May 18, 2012

Review: Glimpse

By: Carol Lynch Williams
Published: June 2010 by Simon & Schuster
Format: Hardback, 484 pages
First Reviewed: July 2010
Buy: Barnes & Noble//Books-A-Million//Amazon//Book Depository
Add it on Goodreads

Even sisters have secrets. Big secrets. With Lizzie in lockdown, can Hope discover the truth and save her sister, or is it already too late?

Twelve year old girl Hope's life is turned upside down when her older sister Lizzie becomes an elective mute and is institutionalized after trying to kill herself. Ever since their dad died Hope and Lizzie have relied on each other from a young age. Their mother is a reluctant and unreliable parent at best, who turns tricks to support the family. Throughout the course of this lyrical and heartbreaking narrative readers and Hope discover that the mother is prostituting Lizzie and it's up to Hope to bring the truth to light to save her sister.

Rating: 4/5

As a fan of Ellen Hopkins, I was excited to see another book written in poetry form. The premise also intrigued me. I was immediately pulled into this book, and it forced me to read it all practically in one setting. Real life was the only keeping me from finishing it in one day. It was definitely a tear-jerker, and had my emotions going crazy.

Beautifully written. The main character, Hope, was very well developed, and Williams made me feel for her immediately. My only "negative" would be that she sounded much older than twelve. But maybe that's just me. Although, that didn't take me away from the story or anything. Even the minor characters were well-developed. Williams had the perfect balance of "good" characters and characters that we want to despise. Overall, I enjoyed the characters very much.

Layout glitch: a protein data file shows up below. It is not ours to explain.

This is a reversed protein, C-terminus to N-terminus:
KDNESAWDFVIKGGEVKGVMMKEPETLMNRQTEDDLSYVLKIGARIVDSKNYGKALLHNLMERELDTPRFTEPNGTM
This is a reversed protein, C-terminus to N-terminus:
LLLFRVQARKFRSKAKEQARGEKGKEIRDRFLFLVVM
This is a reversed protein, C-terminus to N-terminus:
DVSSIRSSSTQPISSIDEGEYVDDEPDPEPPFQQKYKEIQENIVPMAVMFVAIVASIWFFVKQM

Really enjoyed the writing style. I would love to see more of her work like this. The poems/chapters each had a great rhythm to them, which made it easy to read. I think there were only a few that I had to read over to get the feel for them. But not many at all. And she managed to really capture the emotions so well just as much as with a prose-written novel. Poetry, for me, is often hard to give across emotion when telling stories, but Williams never once lost it. Her stanzas and lines were beautifully phrased.

The plot itself was beautiful. Sad. Gripping. Heart-wrenching. Emotional. --insert more stunning words here-- In the beginning I thought it would be predictable, but it wasn't at all. I didn't know what was happening with Lizzie, and I found myself being clueless right along with Hope, wanting to find out what was happening with "my" sister. And I loved that about this. There were a few times were I felt the plot jumped a around a tad, but that didn't bother me too much because I was so thoroughly engrossed.

Overall, I really liked this. And I hope so much that Williams writes more books like this. There are a few more "mature" elements to this, though. Just a little forewarning, but it's not explicit at all.

No comments:

Post a Comment